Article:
The Quantitative Unconscious––Depth Neuroscience
The Quantitative Unconscious––Depth Neuroscience
Click Here for the full text of The Quantitative Unconscious: A Psychoanalytic Perturbation-Theoretic Approach to the Complexity of Neuronal Systems in the Neuroses (Norman, 2013). Scroll down for abstract below.
Non-Linear Cognition: the quantitative neuroscience of the defensive and associative processes.
Cognitive neuroscience is a burgeoning and specific discipline, with much to offer. Based in cognitive psychology, it seeks to explain the neural biological underpinnings of our mental processes and organization within the context of an information processing paradigm, much akin to that of cognitive psychology (Gazzaniga, 2009). In this new discipline, many specific and demonstrable pieces of information have become available to us, information which is undoubtedly sound in many cases, based as it so often is on such trustworthy experimental paradigms as that of double dissociation, which proves the particulars hypothesized with great certainty. The great advantages of cognitive neuroscience, are advantages which Freud would have been the first to applaud, so well trained in neuroscience as he was. Indeed, a pure physiologically based psychology was not at all a foreign aspiration to him, one of his earliest efforts being just such an attempt at a biologically justified view of psychological processes (Freud, 1895). Although the physiological knowledge was not available in his time, it is today, and now, his vision may at last become a reality.
However, cognitive neuroscience seeks a certain sort of information processing, and I say seeks, because each scientific paradigm "assumes itself" in its methods, and seeks to confirm the same. Like the scientists who conceived her, this paradigm is logical and linear. It will, of course, uncover linear truths about cognition. These are useful and valid truths, truths about the exact brain regions which are used to process and recognize places, the so-called parahippocampal place area; or faces, the so-called fusiform face area; or potential tools in the left ventral premotor cortex (Gazzaniga, 2009 p. 235, 519; Gerlach et. al., 2002; Kellenbach et. al., 2003), and a host of other fascinating and valuable pieces of information spanning many areas, including social cognition (Gazzaniga, 2009, pp. 599-633). However, I propose that we often miss the underlying point of cognition to look at it in a linear fashion, and indeed, all of psychoanalysis is based on the assumption proved countless times in the demonstration of psychoanalytic therapeutic efficacy, that mental processes are predominantly non-linear, that is, predominantly associative and defensive in nature. In keeping with the language of cognitive neuroscience, I will refer to the combined conscious and unconscious associative and defensive functions in their composite, as: non-linear cognition. I will refer to the unconscious aspects in isolation, as the associo-cognitive processes.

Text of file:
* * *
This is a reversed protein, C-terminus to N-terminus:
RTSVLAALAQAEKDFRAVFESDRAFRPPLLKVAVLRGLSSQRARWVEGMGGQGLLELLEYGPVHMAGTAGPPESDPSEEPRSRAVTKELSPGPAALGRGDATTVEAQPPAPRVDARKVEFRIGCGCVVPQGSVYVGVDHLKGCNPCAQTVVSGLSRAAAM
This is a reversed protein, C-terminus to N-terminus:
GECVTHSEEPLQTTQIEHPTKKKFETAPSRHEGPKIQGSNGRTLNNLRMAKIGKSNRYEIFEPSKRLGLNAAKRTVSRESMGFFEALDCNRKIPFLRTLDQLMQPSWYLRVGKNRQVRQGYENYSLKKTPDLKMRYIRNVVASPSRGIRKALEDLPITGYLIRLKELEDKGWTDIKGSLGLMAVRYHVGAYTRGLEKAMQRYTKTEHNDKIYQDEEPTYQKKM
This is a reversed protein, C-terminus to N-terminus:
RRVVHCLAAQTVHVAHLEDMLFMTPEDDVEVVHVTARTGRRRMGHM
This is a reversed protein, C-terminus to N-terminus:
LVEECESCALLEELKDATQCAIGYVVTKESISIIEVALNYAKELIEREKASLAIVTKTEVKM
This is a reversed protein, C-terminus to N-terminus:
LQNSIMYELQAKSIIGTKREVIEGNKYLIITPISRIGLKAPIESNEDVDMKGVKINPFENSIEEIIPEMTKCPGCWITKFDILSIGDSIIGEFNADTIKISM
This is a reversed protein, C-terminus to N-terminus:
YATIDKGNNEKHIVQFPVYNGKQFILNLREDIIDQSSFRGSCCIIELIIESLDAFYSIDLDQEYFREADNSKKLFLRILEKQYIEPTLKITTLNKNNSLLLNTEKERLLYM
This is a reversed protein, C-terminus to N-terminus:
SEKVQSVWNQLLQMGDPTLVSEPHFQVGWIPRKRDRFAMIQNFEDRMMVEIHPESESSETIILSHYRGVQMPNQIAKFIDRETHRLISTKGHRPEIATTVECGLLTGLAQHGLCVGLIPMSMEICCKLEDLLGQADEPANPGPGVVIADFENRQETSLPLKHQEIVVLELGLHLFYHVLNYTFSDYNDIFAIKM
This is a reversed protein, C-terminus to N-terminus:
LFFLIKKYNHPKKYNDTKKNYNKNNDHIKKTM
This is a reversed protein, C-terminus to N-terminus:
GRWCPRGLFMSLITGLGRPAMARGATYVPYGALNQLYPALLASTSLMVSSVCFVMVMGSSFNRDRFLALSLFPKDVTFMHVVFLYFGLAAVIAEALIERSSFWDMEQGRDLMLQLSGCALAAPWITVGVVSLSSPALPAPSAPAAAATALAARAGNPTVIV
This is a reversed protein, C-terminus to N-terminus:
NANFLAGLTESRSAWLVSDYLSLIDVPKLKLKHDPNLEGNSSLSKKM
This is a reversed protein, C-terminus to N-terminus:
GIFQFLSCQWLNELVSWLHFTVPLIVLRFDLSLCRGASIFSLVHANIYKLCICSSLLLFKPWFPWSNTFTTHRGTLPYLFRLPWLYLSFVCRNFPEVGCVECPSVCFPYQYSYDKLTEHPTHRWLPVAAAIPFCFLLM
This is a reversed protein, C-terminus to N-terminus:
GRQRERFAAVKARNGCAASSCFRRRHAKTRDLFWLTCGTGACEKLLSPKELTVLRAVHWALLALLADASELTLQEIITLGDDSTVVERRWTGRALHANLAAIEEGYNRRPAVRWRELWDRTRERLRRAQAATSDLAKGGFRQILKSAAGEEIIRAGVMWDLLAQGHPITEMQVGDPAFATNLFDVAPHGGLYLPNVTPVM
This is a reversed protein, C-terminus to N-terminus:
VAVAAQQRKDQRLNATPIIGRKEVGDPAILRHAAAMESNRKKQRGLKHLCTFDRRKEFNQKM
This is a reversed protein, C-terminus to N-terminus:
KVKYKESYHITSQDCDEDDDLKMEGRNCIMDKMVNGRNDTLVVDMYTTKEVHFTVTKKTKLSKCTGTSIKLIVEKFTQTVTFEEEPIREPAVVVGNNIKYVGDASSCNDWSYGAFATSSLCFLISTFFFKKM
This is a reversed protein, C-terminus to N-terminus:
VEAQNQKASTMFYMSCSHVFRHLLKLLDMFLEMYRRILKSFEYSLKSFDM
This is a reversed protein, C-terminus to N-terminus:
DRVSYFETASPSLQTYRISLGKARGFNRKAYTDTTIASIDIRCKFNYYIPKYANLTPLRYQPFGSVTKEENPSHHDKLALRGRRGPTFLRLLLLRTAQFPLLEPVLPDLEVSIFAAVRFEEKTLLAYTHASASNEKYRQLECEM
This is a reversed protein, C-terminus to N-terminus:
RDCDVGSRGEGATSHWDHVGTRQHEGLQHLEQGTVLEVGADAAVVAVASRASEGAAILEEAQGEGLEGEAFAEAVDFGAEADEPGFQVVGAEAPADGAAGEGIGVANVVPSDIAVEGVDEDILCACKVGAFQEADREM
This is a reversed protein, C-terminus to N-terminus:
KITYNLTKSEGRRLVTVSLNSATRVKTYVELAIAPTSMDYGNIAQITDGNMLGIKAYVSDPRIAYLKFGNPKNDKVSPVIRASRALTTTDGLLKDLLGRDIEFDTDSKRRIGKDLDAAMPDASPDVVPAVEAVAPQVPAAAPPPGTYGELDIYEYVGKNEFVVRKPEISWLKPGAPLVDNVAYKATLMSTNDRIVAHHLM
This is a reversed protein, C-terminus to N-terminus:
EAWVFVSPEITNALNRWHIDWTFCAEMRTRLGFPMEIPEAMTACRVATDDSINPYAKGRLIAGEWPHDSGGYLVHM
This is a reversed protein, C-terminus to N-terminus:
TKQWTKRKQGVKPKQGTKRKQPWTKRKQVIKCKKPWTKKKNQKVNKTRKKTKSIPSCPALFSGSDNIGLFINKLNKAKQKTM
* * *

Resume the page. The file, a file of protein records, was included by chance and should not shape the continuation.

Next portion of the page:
Non-linear cognition has been the cornerstone of effective psychoanalytic practice, and is best understood by way of contrast to linear cognition. In free associative technique, we discard the linear, and find the underlying processes of the mind, which are associative and defensive in nature, then become available to us. From the interpretation of dreams:
"We must aim at bringing about two changes in him: an increase in the attention he pays to
his own psychical perceptions and the elimination of the criticism by which he normally sifts
the thoughts that occur to him." (Freud, 1900, p. 133).
We discard the logical and inhibitive restrictions of analysis and higher mental functioning, and are rewarded with a chain of associations which at their final end, pierce the associative (and compromise censorship/distortion with conscience agencies (Freud, 1900)) defenses, to yield the hidden meaning of a symptom, and/or, reveal its contributing determinants, that is, those topics and ideas which in combination give the notion its affective force and meaning. This demonstrates the "primary process" and other rules describing unconscious organization and dynamism in action. The primary process and other descriptive rules of unconscious operation, which are associative and non-linear are:
"The cathectic intensities [in the Ucs.] are much more mobile. By the process of displacement one idea may surrender to another its whole quota of cathexis; by the process of condensation it may appropriate the whole cathexis of several other ideas. I have proposed to regard these two processes as distinguishing marks of the so-called primary psychical process." . . . "exemption from mutual contradiction, primary process (mobility of cathexes), timelessness, and replacement of external by psychical reality" (Freud, 1915e, p. 186-187).